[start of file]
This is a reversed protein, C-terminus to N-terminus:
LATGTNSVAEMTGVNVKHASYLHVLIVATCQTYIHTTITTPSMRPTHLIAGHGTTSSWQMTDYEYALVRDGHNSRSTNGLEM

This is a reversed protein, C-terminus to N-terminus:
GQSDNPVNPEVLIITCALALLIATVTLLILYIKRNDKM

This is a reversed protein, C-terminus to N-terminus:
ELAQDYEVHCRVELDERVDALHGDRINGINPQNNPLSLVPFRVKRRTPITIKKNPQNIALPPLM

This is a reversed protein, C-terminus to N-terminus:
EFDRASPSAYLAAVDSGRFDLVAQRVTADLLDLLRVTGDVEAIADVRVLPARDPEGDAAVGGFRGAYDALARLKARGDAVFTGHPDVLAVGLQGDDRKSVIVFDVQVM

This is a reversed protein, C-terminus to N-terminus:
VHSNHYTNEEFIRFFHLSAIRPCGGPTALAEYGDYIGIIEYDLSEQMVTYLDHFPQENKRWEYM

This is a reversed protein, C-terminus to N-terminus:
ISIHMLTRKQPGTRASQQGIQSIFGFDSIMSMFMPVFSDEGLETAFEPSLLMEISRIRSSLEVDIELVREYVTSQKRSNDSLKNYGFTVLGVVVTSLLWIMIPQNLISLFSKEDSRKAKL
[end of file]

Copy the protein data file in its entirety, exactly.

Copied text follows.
This is a reversed protein, C-terminus to N-terminus:
LATGTNSVAEMTGVNVKHASYLHVLIVATCQTYIHTTITTPSMRPTHLIAGHGTTSSWQMTDYEYALVRDGHNSRSTNGLEM

This is a reversed protein, C-terminus to N-terminus:
GQSDNPVNPEVLIITCALALLIATVTLLILYIKRNDKM

This is a reversed protein, C-terminus to N-terminus:
ELAQDYEVHCRVELDERVDALHGDRINGINPQNNPLSLVPFRVKRRTPITIKKNPQNIALPPLM

This is a reversed protein, C-terminus to N-terminus:
EFDRASPSAYLAAVDSGRFDLVAQRVTADLLDLLRVTGDVEAIADVRVLPARDPEGDAAVGGFRGAYDALARLKARGDAVFTGHPDVLAVGLQGDDRKSVIVFDVQVM

This is a reversed protein, C-terminus to N-terminus:
VHSNHYTNEEFIRFFHLSAIRPCGGPTALAEYGDYIGIIEYDLSEQMVTYLDHFPQENKRWEYM

This is a reversed protein, C-terminus to N-terminus:
ISIHMLTRKQPGTRASQQGIQSIFGFDSIMSMFMPVFSDEGLETAFEPSLLMEISRIRSSLEVDIELVREYVTSQKRSNDSLKNYGFTVLGVVVTSLLWIMIPQNLISLFSKEDSRKAKL